Q: Where did your passion for music start?
A: I’ve always had an attachment to music. When I was young, I had this little music box that played “Somewhere Over the Rainbow.” I played it over and over. My parents put me in piano lessons when I was 6, and then I picked up the flute when I was 10. Later on, I also learned to play tenor saxophone. When I entered college at California State University Long Beach, I had to decide: Do I audition on piano or flute? Ultimately, I chose flute because I really liked being with people, playing in the marching band and in ensembles.
Q: Your research into Vietnamese children’s music led you to create a book of music for families and teachers. What inspired you to do that?
A: For my dissertation, I studied how Vietnamese families in the United States were passing on their culture through music. What I found was that, while some of the parents I interviewed knew some of the songs they grew up with, many of them didn’t, or only the grandparents still knew the songs. There wasn’t a resource for these songs to help parents and educators teach them. So, I collected 10 children’s songs and worked with a friend who is an artist to do the illustrations, and we made a book. I deliberately chose songs that were easy to learn and teach in the classroom, and included music and an English translation. The primary audience is Vietnamese American parents and children; it would be a cultural archive that they could have at home and read with each other or sing with each other. The other audience is classroom teachers. I wanted to make it accessible enough that anybody can pick it up and learn these Vietnamese songs.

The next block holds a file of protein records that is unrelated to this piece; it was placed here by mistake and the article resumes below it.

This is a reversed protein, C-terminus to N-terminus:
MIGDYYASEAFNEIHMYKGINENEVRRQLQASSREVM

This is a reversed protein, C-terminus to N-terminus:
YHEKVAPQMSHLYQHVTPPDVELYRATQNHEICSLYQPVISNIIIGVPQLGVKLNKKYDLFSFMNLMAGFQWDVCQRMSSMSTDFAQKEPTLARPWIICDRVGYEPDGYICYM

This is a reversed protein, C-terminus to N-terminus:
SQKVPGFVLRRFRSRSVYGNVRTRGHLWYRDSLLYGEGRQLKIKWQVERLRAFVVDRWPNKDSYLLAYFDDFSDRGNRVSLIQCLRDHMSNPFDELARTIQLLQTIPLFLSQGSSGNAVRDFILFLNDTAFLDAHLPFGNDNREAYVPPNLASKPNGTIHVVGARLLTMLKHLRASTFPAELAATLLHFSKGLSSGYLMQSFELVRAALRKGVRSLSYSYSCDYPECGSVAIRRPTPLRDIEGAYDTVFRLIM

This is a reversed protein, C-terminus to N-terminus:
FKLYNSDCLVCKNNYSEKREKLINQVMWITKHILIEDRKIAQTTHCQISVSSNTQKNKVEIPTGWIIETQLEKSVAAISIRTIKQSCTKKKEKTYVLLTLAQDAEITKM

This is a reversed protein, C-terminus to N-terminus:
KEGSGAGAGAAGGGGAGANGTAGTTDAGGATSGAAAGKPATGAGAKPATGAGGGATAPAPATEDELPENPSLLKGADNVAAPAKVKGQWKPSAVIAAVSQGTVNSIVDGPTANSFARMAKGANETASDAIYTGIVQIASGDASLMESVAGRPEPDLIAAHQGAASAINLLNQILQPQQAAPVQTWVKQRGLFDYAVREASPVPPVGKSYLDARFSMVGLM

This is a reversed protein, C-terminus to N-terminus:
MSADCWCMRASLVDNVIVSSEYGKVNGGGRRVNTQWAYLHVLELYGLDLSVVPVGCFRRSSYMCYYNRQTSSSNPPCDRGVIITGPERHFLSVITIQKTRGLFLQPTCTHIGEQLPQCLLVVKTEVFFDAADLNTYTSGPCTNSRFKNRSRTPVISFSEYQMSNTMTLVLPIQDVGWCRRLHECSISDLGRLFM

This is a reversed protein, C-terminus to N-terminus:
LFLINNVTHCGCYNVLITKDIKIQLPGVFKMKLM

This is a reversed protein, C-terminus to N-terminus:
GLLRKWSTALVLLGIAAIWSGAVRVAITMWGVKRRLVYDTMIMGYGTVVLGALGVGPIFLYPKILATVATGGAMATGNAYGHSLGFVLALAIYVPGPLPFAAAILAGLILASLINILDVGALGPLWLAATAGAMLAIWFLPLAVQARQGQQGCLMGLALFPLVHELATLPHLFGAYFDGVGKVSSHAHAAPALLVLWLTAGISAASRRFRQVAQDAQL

Q: You recently produced a documentary. Can you tell me about that?
A: The film is called Songs of Little Saigon. It follows the stories of eight Vietnamese American refugees. We see their resilience through the ways that they continued to make music and rebuilt their lives after fleeing from a war-torn Vietnam. I wanted to do deeper research on these stories, but I knew I wanted to share the research through a medium that was more accessible than a scholarly paper, so I gathered a team to make a film. The people we interviewed are all people I knew from growing up in the vibrant Vietnamese community in Southern California. Most of the featured musicians are my mentors, former teachers, people I've worked with or gigged with. It was originally supposed to be a short film, but when it came to asking if I could interview them, everyone said yes, so it wound up being 96 minutes long.
Q: What do you hope students take away from your classes?
A: For my music education students, I hope that they take away that music is a joy and also a responsibility. As music teachers, we have the responsibility to not just teach music in its technical and formal sense, but to teach the joy of music. For my all my students, I hope they learn to appreciate music and have the tools to be able to speak and write about it intelligently and eloquently.
Q: Can you tell me a little about your life outside of the classroom?
A: I like to hike and be out in nature. I can't wait to get back to Mount Rainier because it's just majestic. I don't know how locals feel about Mount Rainier having grown up with it, but every time I look at it, I’m floored. I also love to watch films. I recently watched Dune. It was so good, and the music was fantastic.